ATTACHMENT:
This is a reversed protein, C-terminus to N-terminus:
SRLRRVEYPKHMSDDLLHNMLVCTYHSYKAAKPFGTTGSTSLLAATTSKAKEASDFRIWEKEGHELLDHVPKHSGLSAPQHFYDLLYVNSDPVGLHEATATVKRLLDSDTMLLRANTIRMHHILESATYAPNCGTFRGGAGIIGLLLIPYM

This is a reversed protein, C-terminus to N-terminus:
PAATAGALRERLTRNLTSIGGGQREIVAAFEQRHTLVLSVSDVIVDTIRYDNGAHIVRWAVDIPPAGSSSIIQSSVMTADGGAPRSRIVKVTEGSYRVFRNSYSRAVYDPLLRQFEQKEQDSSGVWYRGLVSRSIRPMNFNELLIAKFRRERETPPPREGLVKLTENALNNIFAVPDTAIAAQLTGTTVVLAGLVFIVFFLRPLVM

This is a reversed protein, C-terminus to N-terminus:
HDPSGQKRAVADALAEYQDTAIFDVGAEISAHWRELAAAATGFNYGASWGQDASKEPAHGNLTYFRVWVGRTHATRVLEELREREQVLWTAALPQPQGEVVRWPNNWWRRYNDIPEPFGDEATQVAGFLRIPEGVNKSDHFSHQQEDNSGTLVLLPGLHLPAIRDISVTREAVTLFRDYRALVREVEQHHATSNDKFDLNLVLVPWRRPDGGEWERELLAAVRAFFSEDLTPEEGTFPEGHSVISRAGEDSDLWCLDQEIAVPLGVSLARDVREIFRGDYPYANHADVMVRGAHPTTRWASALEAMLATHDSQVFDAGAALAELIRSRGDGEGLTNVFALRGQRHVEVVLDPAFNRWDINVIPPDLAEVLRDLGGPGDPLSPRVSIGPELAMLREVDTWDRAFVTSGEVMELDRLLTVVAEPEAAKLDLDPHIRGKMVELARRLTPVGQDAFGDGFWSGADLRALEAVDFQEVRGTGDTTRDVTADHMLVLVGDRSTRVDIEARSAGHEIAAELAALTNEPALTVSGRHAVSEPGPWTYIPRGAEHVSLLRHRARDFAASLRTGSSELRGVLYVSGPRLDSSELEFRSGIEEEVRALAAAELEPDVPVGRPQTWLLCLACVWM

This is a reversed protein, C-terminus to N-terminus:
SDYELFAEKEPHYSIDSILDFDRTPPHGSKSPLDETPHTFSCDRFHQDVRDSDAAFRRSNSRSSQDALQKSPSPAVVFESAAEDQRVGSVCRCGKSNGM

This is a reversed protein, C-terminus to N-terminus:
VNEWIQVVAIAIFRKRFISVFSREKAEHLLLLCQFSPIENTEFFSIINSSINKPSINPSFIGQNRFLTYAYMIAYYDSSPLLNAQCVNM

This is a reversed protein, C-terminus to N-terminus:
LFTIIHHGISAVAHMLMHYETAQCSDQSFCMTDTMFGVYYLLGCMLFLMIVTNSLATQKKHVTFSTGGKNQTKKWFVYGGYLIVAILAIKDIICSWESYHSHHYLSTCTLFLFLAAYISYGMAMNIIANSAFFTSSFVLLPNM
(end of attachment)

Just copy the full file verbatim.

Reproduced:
This is a reversed protein, C-terminus to N-terminus:
SRLRRVEYPKHMSDDLLHNMLVCTYHSYKAAKPFGTTGSTSLLAATTSKAKEASDFRIWEKEGHELLDHVPKHSGLSAPQHFYDLLYVNSDPVGLHEATATVKRLLDSDTMLLRANTIRMHHILESATYAPNCGTFRGGAGIIGLLLIPYM

This is a reversed protein, C-terminus to N-terminus:
PAATAGALRERLTRNLTSIGGGQREIVAAFEQRHTLVLSVSDVIVDTIRYDNGAHIVRWAVDIPPAGSSSIIQSSVMTADGGAPRSRIVKVTEGSYRVFRNSYSRAVYDPLLRQFEQKEQDSSGVWYRGLVSRSIRPMNFNELLIAKFRRERETPPPREGLVKLTENALNNIFAVPDTAIAAQLTGTTVVLAGLVFIVFFLRPLVM

This is a reversed protein, C-terminus to N-terminus:
HDPSGQKRAVADALAEYQDTAIFDVGAEISAHWRELAAAATGFNYGASWGQDASKEPAHGNLTYFRVWVGRTHATRVLEELREREQVLWTAALPQPQGEVVRWPNNWWRRYNDIPEPFGDEATQVAGFLRIPEGVNKSDHFSHQQEDNSGTLVLLPGLHLPAIRDISVTREAVTLFRDYRALVREVEQHHATSNDKFDLNLVLVPWRRPDGGEWERELLAAVRAFFSEDLTPEEGTFPEGHSVISRAGEDSDLWCLDQEIAVPLGVSLARDVREIFRGDYPYANHADVMVRGAHPTTRWASALEAMLATHDSQVFDAGAALAELIRSRGDGEGLTNVFALRGQRHVEVVLDPAFNRWDINVIPPDLAEVLRDLGGPGDPLSPRVSIGPELAMLREVDTWDRAFVTSGEVMELDRLLTVVAEPEAAKLDLDPHIRGKMVELARRLTPVGQDAFGDGFWSGADLRALEAVDFQEVRGTGDTTRDVTADHMLVLVGDRSTRVDIEARSAGHEIAAELAALTNEPALTVSGRHAVSEPGPWTYIPRGAEHVSLLRHRARDFAASLRTGSSELRGVLYVSGPRLDSSELEFRSGIEEEVRALAAAELEPDVPVGRPQTWLLCLACVWM

This is a reversed protein, C-terminus to N-terminus:
SDYELFAEKEPHYSIDSILDFDRTPPHGSKSPLDETPHTFSCDRFHQDVRDSDAAFRRSNSRSSQDALQKSPSPAVVFESAAEDQRVGSVCRCGKSNGM

This is a reversed protein, C-terminus to N-terminus:
VNEWIQVVAIAIFRKRFISVFSREKAEHLLLLCQFSPIENTEFFSIINSSINKPSINPSFIGQNRFLTYAYMIAYYDSSPLLNAQCVNM

This is a reversed protein, C-terminus to N-terminus:
LFTIIHHGISAVAHMLMHYETAQCSDQSFCMTDTMFGVYYLLGCMLFLMIVTNSLATQKKHVTFSTGGKNQTKKWFVYGGYLIVAILAIKDIICSWESYHSHHYLSTCTLFLFLAAYISYGMAMNIIANSAFFTSSFVLLPNM